Governor Gavin Newsom announced late Wednesday that the U.S. Small Business Administration (SBA) has approved federal disaster assistance for those businesses hurt during the recent Orange County Oil Spill off the coast of Huntington Beach.
The spill, first detected on October 1st, is currently still under investigation by both state and federal employees. Officials believe that the pipeline that sprung the leak had likely been dragged for over 100 feet earlier this year by a container ship with its anchor down. The pipeline, which connects the Elly drilling platform off the coast to the Long Beach Harbor, then finally broke open, sending 3,000 barrels, or, 126,000 gallons, of post production crude oil into the ocean, becoming larger than other recent oil spills in California, such as the Refugio oil spill in Santa Barbara County in 2015.
While beaches reopened quickly, with most only staying closed around a week, the loss of beach traffic, as well as the closure or partial closure of some events during that time such as the Pacific Airshow in Huntington Beach, severely affected local businesses. Many reported losses of 40%-50%, with those directly tied to beach events, such as rental places and beach businesses offering lessons, saw losses go as high as 90%.
Businesses on or near the affected beaches have noted rebounds in the following weeks. But those businesses also have said that traffic is still down from where it should be.
“Compared to every year but last year’s COVID-affected numbers, we are still seeing people reluctant to come near the beach as much,” Lorraine Bishop, a local art business owner in Huntington Beach, told the Globe on Thursday. “Niche businesses like mine, well, it’s only 10, maybe 20%. But a lot of restaurants and places that rely on tourists are still feeling the pinch. And this was supposed to be our time to recover from COVID. This just makes that all the more longer.”
SBA assistance for affected businesses in Southern California
With so many businesses affected, or still being affected by the spill, the SBA declared Orange County a disaster area on Wednesday, allowing for federal disaster assistance to be given to affected businesses. Low interest loans will be issued to businesses which need to recover in the county, as well as those in the surrounding counties of Los Angeles, Riverside, San Bernardino, and San Diego.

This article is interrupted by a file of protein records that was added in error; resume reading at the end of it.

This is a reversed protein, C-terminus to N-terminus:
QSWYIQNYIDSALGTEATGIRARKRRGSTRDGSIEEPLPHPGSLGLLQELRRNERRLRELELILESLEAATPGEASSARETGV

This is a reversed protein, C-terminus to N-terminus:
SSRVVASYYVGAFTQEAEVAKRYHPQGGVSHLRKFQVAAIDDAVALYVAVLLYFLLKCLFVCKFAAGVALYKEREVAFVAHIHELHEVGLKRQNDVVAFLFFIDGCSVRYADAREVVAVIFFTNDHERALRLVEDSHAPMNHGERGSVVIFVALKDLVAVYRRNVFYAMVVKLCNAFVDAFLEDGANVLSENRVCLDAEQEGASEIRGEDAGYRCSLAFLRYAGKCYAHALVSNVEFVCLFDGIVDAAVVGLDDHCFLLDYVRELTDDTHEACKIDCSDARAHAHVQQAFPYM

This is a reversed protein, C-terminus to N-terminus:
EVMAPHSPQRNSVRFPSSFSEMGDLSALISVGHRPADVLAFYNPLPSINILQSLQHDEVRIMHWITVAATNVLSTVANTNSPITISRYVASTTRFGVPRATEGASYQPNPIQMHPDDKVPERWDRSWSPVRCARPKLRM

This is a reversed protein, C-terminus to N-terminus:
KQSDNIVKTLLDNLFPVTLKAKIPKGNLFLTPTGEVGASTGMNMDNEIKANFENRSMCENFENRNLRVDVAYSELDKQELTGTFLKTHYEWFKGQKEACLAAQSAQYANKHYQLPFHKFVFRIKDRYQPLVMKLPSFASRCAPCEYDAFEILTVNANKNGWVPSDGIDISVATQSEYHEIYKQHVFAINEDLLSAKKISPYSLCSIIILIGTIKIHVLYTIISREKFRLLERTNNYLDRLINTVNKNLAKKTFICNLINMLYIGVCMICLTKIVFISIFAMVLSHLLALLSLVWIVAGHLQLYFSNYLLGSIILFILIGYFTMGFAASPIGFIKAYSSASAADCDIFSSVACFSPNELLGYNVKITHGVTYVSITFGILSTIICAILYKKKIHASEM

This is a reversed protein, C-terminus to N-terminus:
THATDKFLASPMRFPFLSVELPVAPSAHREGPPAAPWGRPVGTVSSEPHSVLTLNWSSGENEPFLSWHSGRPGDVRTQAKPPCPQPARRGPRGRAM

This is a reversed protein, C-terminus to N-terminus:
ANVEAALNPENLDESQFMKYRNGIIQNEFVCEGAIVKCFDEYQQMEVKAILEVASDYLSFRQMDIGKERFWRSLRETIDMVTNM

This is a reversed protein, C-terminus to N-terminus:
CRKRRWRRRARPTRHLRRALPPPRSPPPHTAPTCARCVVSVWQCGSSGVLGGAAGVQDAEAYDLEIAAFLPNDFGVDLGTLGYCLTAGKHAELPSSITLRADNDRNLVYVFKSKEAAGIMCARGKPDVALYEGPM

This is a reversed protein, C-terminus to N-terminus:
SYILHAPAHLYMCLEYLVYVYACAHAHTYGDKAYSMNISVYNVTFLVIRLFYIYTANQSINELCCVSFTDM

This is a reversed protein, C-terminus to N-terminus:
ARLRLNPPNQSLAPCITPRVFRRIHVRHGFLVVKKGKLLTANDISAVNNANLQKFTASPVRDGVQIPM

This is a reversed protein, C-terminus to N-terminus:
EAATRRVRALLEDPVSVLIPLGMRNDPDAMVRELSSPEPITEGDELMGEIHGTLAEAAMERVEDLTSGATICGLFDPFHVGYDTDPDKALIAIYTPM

“California is committed to supporting the communities and local economies that have been affected by this spill and we thank the Biden Administration for this assistance to help impacted businesses get back on their feet. We’ll continue to coordinate with federal, state and local partners to ensure the recovery of this vibrant region,” said Governor Newsom in a statement on Wednesday.
On Thursday, businesses who have been seeking out assistance gave the new loans a lukewarm reception.
“I mean, this is better than nothing, but you can’t blame this on an act of God or something,” Anthony Virzi, a local small business owner currently looking at assistance to recover from the economic affects of the spill, told the Globe. “There is a direct cause by someone or something here. This is just a band aid. This is not accountability and this does nothing to help our lost reputation.”
While other forms of assistance and monetary settlement are likely in the coming months, especially when the party responsible for the rupture is conclusively identified by investigators, so far the SBA loans are one of the few types of assistance made available.
- California Reparations Task Force Meets In San Diego With New Pressures Upon Them - January 27, 2023
- 30th House District 2024 Race Intensifies Following Schiff’sAnnouncement - January 27, 2023
- Lawsuit Filed Challenging Constitutionality Of CARE Courts - January 27, 2023